THE International Monetary Fund (IMF) has painted a grim picture of the prevailing economic situation in Zimbabwe which is exacerbated by extreme weather conditions, weakening confidence and policy uncertainty as year-on-year inflation rate rises to over 300%.
The Washington DC-based Bretton Woods institution also predicted severe GDP growth decline in 2019, mainly as a result of the effects of drought, Cyclone Idai floods and lack of confidence in the country’s financial sector.
IMF officials were in the country last week for the first review of the Staff-Monitored Programme (SMP) from September 14 to 18.
In a statement released yesterday, the team’s head of mission, Gene Leon, was critical of government’s disastrous fiscal consolidation measures which have resulted in a volatile exchange rate and hyperinflation. The IMF has recommended that urgent policy interventions be taken to address the crisis.
“Economic difficulties have continued throughout 2019. GDP growth in 2019 is expected to be steeply negative as the effects of drought on agricultural production and electricity generation, impact of Cyclone Idai, and the significant fiscal consolidation to correct past excesses serve to drag on growth,” Leon said in the statement.
“Social conditions have deteriorated sharply, with more than half of Zimbabwe’s population (8,5 million people) estimated by the UN to be food insecure in 2019/2020.
Weakening confidence, policy uncertainty, a continuation of FX market distortions, and a recent expansionary monetary stance has increased pressure on the
exchange rate. Since the February currency reform, the exchange rate has depreciated from USD 1:1 ZWL to USD 1:16.5 ZWL (as of September 23), fostering high inflation, which reached almost 300 percent (year-over-year) in August,” the report reads.
The IMF said urgent measures should be taken to address the situation.
“Policy actions are urgently needed to tackle the root causes of economic instability and enable private sector-led growth. The key challenge is to contain fiscal spending consistent with non-inflationary financing and tighten monetary policy to stabilise the exchange rate and start rebuilding confidence in the national currency,” Leon said.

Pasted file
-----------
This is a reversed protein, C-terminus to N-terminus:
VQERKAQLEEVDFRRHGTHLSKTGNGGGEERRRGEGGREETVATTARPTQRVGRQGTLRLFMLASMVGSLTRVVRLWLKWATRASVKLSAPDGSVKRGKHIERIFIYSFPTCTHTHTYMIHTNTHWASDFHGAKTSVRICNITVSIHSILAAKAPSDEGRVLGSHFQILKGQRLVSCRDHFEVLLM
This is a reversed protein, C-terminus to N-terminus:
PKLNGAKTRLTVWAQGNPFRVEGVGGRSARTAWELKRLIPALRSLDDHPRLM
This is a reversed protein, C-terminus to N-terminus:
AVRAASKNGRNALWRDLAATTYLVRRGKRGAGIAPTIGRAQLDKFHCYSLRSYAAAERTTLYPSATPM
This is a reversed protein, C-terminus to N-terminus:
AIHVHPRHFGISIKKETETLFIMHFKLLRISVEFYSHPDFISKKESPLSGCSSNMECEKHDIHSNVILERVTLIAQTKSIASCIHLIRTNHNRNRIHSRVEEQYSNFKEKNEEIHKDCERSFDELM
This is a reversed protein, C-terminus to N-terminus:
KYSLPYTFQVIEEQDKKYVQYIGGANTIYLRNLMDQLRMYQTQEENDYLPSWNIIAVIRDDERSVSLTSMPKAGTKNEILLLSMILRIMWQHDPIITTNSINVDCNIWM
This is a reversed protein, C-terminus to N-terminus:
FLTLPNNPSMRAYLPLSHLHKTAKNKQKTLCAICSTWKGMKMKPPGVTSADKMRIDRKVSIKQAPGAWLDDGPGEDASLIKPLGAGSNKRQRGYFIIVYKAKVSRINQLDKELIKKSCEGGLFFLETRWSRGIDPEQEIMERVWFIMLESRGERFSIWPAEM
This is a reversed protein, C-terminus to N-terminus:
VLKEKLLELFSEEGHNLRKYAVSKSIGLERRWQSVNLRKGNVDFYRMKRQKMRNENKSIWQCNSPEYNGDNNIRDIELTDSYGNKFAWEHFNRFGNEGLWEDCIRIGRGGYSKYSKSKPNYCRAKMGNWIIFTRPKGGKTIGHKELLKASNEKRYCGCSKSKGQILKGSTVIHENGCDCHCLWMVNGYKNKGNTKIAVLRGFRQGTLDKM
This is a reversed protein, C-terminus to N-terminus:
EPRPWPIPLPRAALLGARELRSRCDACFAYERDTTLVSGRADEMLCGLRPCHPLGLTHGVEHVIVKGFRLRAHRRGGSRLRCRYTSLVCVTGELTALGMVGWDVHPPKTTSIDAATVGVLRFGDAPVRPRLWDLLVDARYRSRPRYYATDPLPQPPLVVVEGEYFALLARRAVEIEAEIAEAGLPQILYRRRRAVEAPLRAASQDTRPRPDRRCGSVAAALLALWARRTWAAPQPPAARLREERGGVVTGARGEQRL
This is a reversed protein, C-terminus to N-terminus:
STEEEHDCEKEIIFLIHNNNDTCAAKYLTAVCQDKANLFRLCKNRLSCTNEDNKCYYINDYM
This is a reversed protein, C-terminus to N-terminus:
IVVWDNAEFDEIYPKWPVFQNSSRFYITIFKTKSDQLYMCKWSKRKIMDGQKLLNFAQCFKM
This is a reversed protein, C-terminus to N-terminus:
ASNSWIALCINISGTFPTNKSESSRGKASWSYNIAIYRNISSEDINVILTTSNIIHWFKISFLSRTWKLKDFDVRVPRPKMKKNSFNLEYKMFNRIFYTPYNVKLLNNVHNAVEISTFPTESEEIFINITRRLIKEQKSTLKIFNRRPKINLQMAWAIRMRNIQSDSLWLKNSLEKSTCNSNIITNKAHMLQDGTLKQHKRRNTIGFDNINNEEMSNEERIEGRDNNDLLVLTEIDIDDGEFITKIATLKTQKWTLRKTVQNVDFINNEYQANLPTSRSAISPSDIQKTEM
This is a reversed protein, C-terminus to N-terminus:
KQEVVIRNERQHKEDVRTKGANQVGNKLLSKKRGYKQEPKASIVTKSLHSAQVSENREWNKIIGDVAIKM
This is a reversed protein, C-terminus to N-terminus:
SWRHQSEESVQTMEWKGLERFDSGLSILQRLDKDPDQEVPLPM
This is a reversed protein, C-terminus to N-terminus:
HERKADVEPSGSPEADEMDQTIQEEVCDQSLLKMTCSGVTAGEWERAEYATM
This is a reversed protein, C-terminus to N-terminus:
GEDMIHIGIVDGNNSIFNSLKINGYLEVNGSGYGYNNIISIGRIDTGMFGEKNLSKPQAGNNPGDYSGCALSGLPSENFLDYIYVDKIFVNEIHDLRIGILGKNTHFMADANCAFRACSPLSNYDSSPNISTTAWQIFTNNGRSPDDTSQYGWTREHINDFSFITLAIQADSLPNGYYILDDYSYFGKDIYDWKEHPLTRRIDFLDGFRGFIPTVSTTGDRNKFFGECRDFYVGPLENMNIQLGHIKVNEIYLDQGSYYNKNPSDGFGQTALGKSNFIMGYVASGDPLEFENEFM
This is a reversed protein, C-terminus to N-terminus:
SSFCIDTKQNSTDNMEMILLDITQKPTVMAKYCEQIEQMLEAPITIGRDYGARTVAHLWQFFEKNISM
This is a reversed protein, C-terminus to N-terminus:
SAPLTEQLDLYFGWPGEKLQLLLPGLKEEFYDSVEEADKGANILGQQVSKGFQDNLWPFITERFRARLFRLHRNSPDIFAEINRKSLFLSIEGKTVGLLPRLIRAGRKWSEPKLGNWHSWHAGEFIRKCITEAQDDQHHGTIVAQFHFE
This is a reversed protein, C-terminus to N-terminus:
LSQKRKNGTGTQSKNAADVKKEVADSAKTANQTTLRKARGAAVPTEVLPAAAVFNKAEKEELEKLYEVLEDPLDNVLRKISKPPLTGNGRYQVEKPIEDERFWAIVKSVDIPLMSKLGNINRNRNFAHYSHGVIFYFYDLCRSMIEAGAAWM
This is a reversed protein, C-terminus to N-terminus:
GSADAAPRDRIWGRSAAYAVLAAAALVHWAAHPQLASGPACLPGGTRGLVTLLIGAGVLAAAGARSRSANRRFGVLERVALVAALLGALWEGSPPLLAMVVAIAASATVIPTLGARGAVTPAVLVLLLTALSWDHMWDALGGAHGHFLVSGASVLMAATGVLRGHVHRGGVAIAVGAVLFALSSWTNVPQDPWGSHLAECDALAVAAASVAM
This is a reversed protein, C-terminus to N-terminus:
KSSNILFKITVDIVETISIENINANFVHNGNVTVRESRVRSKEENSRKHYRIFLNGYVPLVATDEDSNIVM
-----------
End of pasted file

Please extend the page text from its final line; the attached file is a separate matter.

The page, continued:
“Risks to budget execution are high as demands for further public sector wage increases, quasi-fiscal activities of the RBZ that will need to be absorbed by the central government, and pressure to finance agriculture could push the deficit back into an unsustainable stance. There is also a need to strengthen FX (forex) market operations and improve transparency on monetary statistics.
“These adjustment challenges are magnified by slow progress on international reengagement. Efforts will need to be intensified on both economic and political fronts to drive Zimbabwe forward.”
Leon said the IMF staff and government had agreed to maintain dialogue on economic policies to restore economic stability while accommodating spending to alleviate food insecurity and protect vulnerable groups.
He said dialogue would continue during the IMF and World Bank annual meetings, taking place from October 14-20, 2019.
The institution however noted government’s commitment to implement much-needed reforms “to restore stability, strengthen social protection, meaningfully improve transparency, improve FX policies and the monetary policy framework, and lay the foundations for a sustainable job-creating growth path”.
The SMP is an informal arrangement between the government and the IMF to monitor the implementation of key economic programmes in the country.
It is designed to support the government’s reform agenda. It will be monitored on a quarterly basis, and is intended to assist authorities in building a track record of implementation of a coherent set of economic and social policies that can facilitate a return to macroeconomic stability and help government’s international re-engagement effort.The IMF team assessed progress made on the SMP for the period between May and June 2019.
Economic policies under the SMP emphasise the restoration of macroeconomic and financial sector stability through: implementing a large fiscal adjustment, elimination of central bank financing of the fiscal deficit, and adoption of reforms to allow the effective functioning of market-based foreign exchange and debt markets.
Structural reforms include steps to reform and privatise state-owned enterprises, enhance governance, including in procurement and revenue administration, and improving the business environment. The SMP also includes important safeguards to protect the country’s most vulnerable people.